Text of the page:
Maximizing Automation Efficiency in Small Spaces with Robots

While automating processes using robots is a reliable way to increase production throughput and productivity, the savings in floorspace can vary depending on the type of robot chosen. Where space is at a premium, a ceiling-mounted orbital robot can offer a suitable solution.

  • Maximizing Automation Efficiency in Small Spaces with Robots
    Maximizing Automation Efficiency in Small Spaces with Robots
  • Yamaha YK350TW orbital SCARA with high footprint/reach ratio © Yamaha Robotics
    Yamaha YK350TW orbital SCARA with high footprint/reach ratio © Yamaha Robotics
  • The orbital SCARA saves floorspace, eliminates safety guards, and achieves a low overall height. © Yamaha Robotics
    The orbital SCARA saves floorspace, eliminates safety guards, and achieves a low overall height. © Yamaha Robotics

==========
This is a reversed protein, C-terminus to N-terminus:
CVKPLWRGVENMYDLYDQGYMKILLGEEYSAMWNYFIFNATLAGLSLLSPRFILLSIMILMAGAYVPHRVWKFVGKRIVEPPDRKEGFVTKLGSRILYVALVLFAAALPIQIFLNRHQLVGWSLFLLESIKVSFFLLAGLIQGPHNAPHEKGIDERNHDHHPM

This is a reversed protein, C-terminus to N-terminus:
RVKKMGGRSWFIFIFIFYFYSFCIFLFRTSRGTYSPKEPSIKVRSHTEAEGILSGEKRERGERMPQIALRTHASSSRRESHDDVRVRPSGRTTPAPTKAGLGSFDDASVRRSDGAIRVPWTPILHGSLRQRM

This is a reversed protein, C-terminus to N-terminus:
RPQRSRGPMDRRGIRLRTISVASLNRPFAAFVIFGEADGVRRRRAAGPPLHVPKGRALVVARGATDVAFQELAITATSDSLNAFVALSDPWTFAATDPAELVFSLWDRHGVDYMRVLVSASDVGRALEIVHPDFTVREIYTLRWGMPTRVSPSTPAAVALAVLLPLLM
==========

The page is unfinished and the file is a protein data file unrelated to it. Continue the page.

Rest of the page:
Utilising factory floorspace efficiently is as important to productivity as choosing the best equipment. Like human workers, machines such as pick-and-place robots for tasks including packing and palletising need room to move. A keep-out area may also be required to ensure the safety of any human staff who may be working in the vicinity of the robot. The total working area can be significantly larger than the robot itself, preventing factory floorspace from being used for other purposes.

Where incoming items must be moved from a pallet onto a conveyor, a vertically articulated robot can provide a fast and repeatable solution. These are relatively easy to select, install, and program. A secure base is required and can be large depending on the moving masses and payload. The robot is usually positioned to the side of the work area, far enough from structures such as conveyors to allow the robot to articulate and reach the target positions for picking and placing objects. The size and construction of this is determined according to the moving masses and payload. The complete automation solution, as installed, can occupy a large area.

Effective use of space is key